The most influential palatability trait affecting consumer acceptance of beef is tenderness.
Researchers at Texas Tech University conducted a multi-city study to determine whether marinating meat in calcium chloride (CaCl2) at 72 hours postmortem improves consumer and trained sensory panel evaluations of beef loin steaks, Warner-Bratzler shear force (WBSF) values and the values of CaCl2 marinades to improve tenderness.
Boneless strip loins from eight, not electrically stimulated, USDA Standard-grade carcasses were used. The carcasses were halved, and alternating ends were marinated. The other side was left untouched as the control. The meat was aged for seven days.
Four trained research teams traveled on the same seven-day period to collect the consumer data. There were a minimum of 10 consumers/panel, three panels/store, three stores/city and four cities (Los Angeles, Baltimore, Chicago and Dallas). The consumers evaluating the steaks represented both genders and varied widely in income level and education. The steaks were evaluated for tenderness, beef flavor, juiciness and overall quality.
The consumers rated the marinated steaks higher than the controls in flavor (6.70 vs. 6.05), juiciness (5.98 vs. 5.45), tenderness (6.75 vs. 5.89) and overall quality (6.68 vs. 6.20). The sensory panel and WBSF results also ranked the marinated steaks higher than the controls.
Consumers can differentiate tenderness levels and are willing to pay $0.95/kg more for steaks marinated in CaCl2, adding $21.64 value to steaks from tough carcasses (Carr et al. 2004 J. Anim. Sci. 82:1471-1474).
Up to half of the Northern Plains' barley crop is used for malt.
After malting, a residual mixture is left, which has been shown to be palatable for beef cattle. The residue consists of thin and light barley, screenings and dried sprouts, which are mixed together, pelleted and sold as livestock feed.
With many other co-product feeds on the market, there is competition for market share. A study at North Dakota State University Carrington Research Center compares conventional barley malt feed with Dura-Sprout, a higher-protein variation using a higher proportion of dried sprouts.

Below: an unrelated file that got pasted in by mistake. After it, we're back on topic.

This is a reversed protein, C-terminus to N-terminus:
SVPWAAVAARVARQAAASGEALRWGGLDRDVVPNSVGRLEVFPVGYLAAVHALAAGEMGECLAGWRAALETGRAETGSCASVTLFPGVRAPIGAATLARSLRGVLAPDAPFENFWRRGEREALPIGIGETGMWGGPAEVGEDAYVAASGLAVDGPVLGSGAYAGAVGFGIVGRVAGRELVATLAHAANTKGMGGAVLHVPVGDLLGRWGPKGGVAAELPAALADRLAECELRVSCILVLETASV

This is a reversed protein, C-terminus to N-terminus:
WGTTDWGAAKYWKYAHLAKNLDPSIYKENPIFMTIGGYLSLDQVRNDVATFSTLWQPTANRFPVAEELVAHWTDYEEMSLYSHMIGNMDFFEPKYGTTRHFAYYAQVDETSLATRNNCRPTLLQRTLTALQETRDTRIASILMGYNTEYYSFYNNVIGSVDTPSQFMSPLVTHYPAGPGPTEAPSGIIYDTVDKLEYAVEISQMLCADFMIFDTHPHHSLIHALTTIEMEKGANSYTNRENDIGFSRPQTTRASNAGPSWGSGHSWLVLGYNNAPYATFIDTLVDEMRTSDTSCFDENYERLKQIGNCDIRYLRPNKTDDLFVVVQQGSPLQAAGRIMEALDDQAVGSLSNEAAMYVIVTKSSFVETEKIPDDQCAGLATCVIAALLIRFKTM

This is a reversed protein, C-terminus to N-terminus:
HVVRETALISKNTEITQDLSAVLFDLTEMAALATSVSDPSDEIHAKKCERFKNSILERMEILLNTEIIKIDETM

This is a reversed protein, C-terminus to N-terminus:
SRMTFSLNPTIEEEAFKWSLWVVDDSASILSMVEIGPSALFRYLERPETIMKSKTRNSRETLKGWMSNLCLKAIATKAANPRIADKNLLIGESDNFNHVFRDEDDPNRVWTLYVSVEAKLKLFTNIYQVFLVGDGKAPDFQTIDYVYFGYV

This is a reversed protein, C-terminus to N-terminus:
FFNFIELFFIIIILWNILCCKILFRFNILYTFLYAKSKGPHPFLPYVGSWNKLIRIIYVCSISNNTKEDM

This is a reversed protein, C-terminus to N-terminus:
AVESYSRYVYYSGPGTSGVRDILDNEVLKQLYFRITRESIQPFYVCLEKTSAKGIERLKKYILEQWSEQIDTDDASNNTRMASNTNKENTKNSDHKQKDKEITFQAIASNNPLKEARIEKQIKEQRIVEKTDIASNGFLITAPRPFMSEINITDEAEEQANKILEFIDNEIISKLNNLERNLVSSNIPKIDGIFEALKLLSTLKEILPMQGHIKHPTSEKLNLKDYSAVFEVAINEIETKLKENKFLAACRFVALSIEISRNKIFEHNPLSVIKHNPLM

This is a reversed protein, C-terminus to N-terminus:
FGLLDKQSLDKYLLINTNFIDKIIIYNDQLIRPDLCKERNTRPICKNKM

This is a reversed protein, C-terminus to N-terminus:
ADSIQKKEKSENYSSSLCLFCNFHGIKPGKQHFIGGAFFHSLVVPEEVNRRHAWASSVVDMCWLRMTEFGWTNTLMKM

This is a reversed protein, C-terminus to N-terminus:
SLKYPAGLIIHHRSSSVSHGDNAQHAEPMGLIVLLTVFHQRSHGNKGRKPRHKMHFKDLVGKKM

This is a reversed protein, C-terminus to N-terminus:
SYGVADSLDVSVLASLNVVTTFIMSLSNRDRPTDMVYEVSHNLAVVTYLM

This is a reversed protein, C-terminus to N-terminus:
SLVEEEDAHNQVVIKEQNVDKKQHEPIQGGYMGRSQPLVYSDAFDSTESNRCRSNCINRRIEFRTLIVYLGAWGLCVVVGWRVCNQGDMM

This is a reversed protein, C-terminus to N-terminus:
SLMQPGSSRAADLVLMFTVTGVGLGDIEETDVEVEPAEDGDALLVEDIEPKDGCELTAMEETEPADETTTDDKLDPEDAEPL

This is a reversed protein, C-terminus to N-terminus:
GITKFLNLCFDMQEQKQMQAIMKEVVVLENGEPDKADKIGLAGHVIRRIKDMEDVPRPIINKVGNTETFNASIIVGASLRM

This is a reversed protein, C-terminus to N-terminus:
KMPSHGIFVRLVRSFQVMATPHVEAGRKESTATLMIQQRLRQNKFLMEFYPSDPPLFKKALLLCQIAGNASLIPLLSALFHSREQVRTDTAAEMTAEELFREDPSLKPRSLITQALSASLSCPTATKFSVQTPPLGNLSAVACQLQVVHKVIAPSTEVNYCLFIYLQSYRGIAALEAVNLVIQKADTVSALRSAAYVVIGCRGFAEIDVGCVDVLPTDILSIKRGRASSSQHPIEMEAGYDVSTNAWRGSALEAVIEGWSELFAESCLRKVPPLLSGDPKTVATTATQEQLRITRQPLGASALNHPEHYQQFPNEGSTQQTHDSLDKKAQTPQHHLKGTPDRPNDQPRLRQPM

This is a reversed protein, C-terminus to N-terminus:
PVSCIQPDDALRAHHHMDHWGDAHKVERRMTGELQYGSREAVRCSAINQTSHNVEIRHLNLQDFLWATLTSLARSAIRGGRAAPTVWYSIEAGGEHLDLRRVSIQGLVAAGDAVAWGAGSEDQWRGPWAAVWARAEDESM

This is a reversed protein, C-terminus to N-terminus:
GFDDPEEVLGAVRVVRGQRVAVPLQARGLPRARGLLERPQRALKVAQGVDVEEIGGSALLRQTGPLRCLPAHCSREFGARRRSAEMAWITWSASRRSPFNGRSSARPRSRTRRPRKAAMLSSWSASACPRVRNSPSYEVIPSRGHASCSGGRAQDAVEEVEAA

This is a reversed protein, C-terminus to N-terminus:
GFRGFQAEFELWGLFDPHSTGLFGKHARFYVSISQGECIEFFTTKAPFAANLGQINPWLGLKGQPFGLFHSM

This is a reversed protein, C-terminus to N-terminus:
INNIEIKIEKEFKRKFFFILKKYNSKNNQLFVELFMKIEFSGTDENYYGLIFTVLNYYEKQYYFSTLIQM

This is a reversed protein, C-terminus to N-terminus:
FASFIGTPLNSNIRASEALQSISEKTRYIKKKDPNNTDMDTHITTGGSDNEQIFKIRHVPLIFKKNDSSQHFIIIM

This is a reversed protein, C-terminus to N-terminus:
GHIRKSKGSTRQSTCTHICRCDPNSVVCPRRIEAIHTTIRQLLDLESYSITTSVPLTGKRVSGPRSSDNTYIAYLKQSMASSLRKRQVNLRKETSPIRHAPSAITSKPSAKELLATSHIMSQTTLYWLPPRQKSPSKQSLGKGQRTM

In the study, 98 crossbred cows and their calves were divided by birth date into six pens, with three pens/treatment. The two treatments were the variations of pelleted malt feed. The pelleted feeds were offered as creep feeds for 56 days prior to weaning.
Researchers found dry matter intake was similar for both the conventional barley malt and Dura-Sprout. Daily gains and feed efficiency were also similar.
Current knowledge that no more than 16% crude protein is needed in creep feed held true, as the extra protein provided by Dura-Sprout apparently didn't contribute to increased performance. However, filling the creep feeder with only one ingredient is attractive to cattlemen.
Researchers concluded that offering co-products like barley-malt sprouts as creep feed should improve cattle performance over no creep feed. However, it may not provide the maximum gain that could be reached by supplementing with other ingredients. Feed costs, though, should be attractive with only a single ingredient creep feed.
Vern Anderson, Carrington Research Extension Center Beef Report 2004, pages 47-48.
California State University (CSU)-Chico researchers may have offered commercial cow-calf operators a glimpse of coming opportunity via already-available DNA technology.
Dave Daley, CSU-Chico professor of animal science, just completed a three-year project aimed at demonstrating how commercial producers can economically and effectively use DNA fingerprinting as a tool to improve selection for economically relevant traits. The study included electronically identifying and annually matching more than 4,000 steers and heifers resulting from multi-sire pastures to their sires, complete with feedlot and carcass information.
“We expected differences in sires, but considering the high quality of the bulls and how well they'd been selected, I was surprised by the range,” Daley says.
Producer participants in the project discovered sweeping differences in feedlot morbidity of calves based on sire and/or sire line, along with related performance.
Pick out only calves sired by five different bulls in one year, and there's an average difference of $89.32/progeny between calves sired by the highest value bull and the lowest. And, that's just looking at carcass premiums and discounts.
Fingerprinting the steers and sires would, in effect, provide a snapshot of the heifers, too.
For more on this issue, see “Who's Your Daddy?” on page 35 of this issue.